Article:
If divine means perfection through eternity, then being mortal is outrageous. Human beings proudly distinguish themselves as arguably rational animals, unconsciously unaware about how much suffering results from knowing that death is just around the corner, unscheduled, unpredictable.
Since old times, religions and philosophies have been trying to provide answers to the ultimate question of life: what happens next? That’s our exclusive holy curse, since animals and plants simply aren’t conscious about the existence of death. Not surprisingly, lots of people live daily routines and tasks, flowing from place to place, far away from any existential or essential questions.
Obviously, death is not a 21st century remarkable topic. During centuries, people around the globe developed artifacts, rituals and symbols to create sense of meaning for their lives. Families, communities, countries and religions conquered special roles in this integrated collection of feelings and thinkings.
Companies are also live organisms. They are simply made of groups of people sharing common values and beliefs in order to effectively deliver some kind of product or service. There is some illusion here, since traditional brick and mortar companies provide concrete perspective of solidness, while new online business models are too abstract to be pictured. Still, as certain as days and nights, companies are born and dead everyday, everywhere.
As an expert in strategy, culture and leadership, I have been working with some great executives in large companies around the world. During my almost twenty years of consulting and counseling, I have seen lots of systemic shifts in corporate dynamics, among which I definitely can highlight the speed of change imposed by technological and anthropological driving forces.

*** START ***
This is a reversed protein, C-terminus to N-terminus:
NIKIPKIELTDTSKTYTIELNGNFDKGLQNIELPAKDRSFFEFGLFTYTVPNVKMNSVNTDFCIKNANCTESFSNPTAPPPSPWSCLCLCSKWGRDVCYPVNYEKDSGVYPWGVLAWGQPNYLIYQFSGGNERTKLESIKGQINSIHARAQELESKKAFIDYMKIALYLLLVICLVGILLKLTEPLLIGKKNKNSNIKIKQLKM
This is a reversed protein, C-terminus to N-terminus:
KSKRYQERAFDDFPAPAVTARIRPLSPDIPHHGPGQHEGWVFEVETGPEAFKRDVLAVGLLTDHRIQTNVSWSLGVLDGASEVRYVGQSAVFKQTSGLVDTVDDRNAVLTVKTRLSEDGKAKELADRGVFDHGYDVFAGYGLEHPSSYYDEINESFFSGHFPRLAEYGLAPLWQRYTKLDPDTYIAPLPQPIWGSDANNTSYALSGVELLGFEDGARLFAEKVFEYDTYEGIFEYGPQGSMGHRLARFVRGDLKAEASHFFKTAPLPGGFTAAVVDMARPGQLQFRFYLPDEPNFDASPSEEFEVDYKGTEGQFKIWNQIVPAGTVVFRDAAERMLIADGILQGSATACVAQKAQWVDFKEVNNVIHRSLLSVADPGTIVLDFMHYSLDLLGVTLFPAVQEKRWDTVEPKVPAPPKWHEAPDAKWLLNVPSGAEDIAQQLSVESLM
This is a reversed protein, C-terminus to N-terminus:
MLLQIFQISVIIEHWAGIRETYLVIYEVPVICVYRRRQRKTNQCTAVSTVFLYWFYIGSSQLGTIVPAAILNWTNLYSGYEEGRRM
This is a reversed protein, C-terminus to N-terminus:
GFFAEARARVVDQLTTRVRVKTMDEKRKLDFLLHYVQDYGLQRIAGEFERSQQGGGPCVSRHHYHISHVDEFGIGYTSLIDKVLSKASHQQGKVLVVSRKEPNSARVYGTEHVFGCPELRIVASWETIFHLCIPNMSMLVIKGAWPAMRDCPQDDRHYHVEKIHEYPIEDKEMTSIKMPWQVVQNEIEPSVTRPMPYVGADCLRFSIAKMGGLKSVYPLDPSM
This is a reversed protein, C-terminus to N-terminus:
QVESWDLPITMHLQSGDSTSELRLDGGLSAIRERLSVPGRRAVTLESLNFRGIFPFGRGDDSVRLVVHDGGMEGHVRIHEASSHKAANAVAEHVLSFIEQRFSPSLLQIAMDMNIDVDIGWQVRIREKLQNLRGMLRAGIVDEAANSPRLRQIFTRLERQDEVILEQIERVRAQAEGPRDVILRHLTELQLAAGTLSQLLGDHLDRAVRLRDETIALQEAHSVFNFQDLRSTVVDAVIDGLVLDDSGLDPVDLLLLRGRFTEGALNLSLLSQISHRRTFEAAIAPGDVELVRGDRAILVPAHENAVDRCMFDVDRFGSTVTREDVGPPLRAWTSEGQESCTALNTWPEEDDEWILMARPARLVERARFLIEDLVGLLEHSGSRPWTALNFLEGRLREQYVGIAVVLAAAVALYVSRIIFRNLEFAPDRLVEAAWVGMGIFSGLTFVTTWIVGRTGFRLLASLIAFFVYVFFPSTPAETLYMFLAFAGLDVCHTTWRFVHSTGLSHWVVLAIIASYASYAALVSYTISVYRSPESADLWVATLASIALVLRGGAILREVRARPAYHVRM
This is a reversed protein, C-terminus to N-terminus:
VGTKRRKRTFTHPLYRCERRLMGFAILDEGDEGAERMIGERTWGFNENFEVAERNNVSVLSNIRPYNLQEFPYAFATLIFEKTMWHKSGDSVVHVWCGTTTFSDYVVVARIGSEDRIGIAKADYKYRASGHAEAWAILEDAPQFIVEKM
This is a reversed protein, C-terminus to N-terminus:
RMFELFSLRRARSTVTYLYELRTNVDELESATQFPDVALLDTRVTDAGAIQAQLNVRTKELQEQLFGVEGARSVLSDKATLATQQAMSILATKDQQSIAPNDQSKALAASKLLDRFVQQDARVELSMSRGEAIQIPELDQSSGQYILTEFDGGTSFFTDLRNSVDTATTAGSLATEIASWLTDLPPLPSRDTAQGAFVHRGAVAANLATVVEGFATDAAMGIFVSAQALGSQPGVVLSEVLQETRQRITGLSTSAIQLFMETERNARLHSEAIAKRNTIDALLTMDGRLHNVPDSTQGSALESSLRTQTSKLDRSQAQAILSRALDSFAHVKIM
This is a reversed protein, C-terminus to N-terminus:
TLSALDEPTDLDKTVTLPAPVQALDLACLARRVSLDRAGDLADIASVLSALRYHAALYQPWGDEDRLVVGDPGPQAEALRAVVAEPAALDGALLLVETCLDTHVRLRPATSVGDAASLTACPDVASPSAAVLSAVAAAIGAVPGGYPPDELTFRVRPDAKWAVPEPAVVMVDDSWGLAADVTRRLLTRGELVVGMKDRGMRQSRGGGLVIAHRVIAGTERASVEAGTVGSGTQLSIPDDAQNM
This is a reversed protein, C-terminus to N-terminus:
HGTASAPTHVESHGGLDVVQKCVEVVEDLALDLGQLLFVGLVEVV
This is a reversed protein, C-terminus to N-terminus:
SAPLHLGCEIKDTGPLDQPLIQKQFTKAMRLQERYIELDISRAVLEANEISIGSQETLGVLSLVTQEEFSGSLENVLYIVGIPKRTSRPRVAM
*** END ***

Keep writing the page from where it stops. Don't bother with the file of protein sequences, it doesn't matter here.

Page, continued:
It’s straightforward to conclude that this speed of change can both generate more births of rocket stars and more deaths of iconic corporations. From birth to death, companies usually live cycles, with leaders playing different roles according to current challenges and plans. Transformation journeys (or change management, as the mainstream academia likes to say) now drive key decision making of executive committees, board rooms and senior leaders, all of them committed in extending the life of their companies beyond infinite.
Notwithstanding, few companies survive three generations, fewer survive more than a century. In the end, if so, brands and some strategic assets still stay around just to remind us from old days.
What does that means for you and me?
Well, first of all, we must find our personal equilibrium, putting together our healthy body, soul, mind and spirit. Then, start considering your legacy. In the end, doesn’t matter if you can’t live forever. What matters are how your acts and words impacted others during all your interactions.